Talk about Anchor Babies!

Here’s something to mull over.  Say anti-abortion folks succeed in having legal personhood extended to all forms of pre-born human life.  Right now, you become a U.S. citizen if you’re born in the United States.  But if we’re going to extend personhood and legal protections to pre-born folks, isn’t one implication of that, if you have constitutional protections from the moment you’re conceived, that you are a U.S. citizen from the moment you’re conceived?

The larger implication being that, then, if you can show that your parents were here around the time you were conceived, even if they went back to their homeland to have you, could you claim U.S. citizenship?

God, that would be rich.

13 thoughts on “Talk about Anchor Babies!

  1. Nope. I mean, yes, it would be rich, but it’s not going to fly. Citizenship and personhood are two different concepts under the Fourteenth Amendment.—Section 1.All persons born or naturalized in the United States, and subject to the jurisdiction thereof, are citizens of the United States and of the State wherein they reside. No State shall make or enforce any law which shall abridge the privileges or immunities of citizens of the United States; nor shall any State deprive any person of life, liberty, or property, without due process of law; nor deny to any person within its jurisdiction the equal protection of the laws.—

  2. Right, but I’m assuming that for legal personhood to be extended to the "pre-born," Roe and its "progeny" such as Casey would have to be rendered inapplicable. Is there any other way it could happen?

  3. You people are thinking too much, simply because you are thinking at all. Who says these right-wing crusades have to make any sense? As long as they mobilize the faithful to the polls, they are successful.

  4. B, it’s not so much that you’d get 9 more months of deductions. The IRS just collects what the tax code says is due, and if the tax code gave 9 months longer, that would be that. No, it’s the problem of telling just when a woman got pregnant. Say it’s April 15, and you’re about 13 weeks pregnant: were you pregnant on December 31? Or not until January 1? There is no way to tell. So a law saying that a blastocyst is a deduction will be unenforceable in practical terms. And that doesn’t even get into the question of what happens with a miscarriage: deduction or not? The IRS is all about enforcing tax collections based on clearcut distinctions (which is why they and artists of all kinds have a mutual hate going). They will not like something like this proposal.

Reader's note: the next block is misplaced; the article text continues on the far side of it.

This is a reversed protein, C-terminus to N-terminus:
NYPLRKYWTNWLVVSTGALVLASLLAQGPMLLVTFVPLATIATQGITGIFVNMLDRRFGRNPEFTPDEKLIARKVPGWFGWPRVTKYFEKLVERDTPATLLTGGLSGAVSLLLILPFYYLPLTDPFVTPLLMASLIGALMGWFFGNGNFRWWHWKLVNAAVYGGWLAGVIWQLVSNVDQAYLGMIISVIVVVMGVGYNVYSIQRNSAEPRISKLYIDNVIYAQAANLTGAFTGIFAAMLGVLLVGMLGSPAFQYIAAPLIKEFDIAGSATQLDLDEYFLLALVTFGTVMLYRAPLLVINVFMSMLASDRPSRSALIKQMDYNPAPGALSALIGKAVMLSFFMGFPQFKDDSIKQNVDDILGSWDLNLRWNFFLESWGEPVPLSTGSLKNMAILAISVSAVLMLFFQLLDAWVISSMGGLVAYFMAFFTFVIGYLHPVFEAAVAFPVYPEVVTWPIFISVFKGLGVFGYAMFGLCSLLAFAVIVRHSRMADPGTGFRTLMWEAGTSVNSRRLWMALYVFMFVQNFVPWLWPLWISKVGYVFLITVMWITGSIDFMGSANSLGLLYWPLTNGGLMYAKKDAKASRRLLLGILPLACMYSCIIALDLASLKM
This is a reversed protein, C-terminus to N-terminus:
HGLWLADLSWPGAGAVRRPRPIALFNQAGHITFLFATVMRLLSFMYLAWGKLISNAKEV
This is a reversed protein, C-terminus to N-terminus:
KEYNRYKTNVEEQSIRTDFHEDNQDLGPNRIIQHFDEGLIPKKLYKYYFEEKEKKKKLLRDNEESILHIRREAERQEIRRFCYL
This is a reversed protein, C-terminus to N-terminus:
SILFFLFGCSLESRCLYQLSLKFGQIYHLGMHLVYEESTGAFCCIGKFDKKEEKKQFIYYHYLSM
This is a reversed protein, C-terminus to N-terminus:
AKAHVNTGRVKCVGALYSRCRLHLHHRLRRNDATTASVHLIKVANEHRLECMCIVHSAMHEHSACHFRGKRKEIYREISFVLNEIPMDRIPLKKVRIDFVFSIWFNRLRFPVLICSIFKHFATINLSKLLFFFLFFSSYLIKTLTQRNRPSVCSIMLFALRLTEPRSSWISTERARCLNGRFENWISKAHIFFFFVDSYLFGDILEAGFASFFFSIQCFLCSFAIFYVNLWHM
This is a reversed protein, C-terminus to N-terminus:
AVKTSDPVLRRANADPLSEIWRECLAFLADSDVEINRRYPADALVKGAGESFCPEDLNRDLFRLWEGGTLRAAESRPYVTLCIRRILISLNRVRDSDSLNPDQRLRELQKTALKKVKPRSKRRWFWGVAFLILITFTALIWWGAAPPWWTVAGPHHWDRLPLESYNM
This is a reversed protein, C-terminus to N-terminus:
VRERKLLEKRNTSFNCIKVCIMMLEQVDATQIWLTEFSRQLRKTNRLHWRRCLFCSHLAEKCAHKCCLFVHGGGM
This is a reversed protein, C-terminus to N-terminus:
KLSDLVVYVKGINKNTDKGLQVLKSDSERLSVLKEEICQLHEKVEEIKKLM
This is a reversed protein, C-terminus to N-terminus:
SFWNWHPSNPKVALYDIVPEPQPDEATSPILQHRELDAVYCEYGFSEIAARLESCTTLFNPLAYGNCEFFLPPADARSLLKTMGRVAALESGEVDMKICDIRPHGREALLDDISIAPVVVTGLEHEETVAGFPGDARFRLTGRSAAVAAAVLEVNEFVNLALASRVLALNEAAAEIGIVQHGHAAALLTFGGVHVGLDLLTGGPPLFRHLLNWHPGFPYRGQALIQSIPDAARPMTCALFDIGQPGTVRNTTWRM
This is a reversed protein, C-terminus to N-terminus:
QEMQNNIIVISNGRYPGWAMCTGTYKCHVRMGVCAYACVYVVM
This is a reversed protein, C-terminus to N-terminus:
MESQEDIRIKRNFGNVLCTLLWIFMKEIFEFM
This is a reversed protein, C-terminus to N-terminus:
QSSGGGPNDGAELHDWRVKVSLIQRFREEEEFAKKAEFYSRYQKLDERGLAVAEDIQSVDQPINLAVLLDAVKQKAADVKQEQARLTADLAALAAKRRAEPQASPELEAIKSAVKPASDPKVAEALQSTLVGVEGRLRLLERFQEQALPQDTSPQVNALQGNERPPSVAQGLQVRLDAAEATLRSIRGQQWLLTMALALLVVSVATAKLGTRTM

5. I don’t think the IRS would be a big problem – the Commissioner would just decide that only liveborn babies count for deductions, it might get litigated a bit, and that would be that. The immigration aspect would be much more interesting, honestly – just right off the bat, you couldn’t deport a pregnant woman because then you’d be deporting a US citizen. Like I said, though, I’m pretty sure it’s impossible to get there (personhood for the pre-born) without an amendment, though I’d love to hear thoughts.

  6. I’d imagine. Won’t that be fun for those of us who like to get drunk and screw. One minute, you’re having a good time, the next minute, you’re supplying alcohol to a minor without even knowing it.

Comments are closed.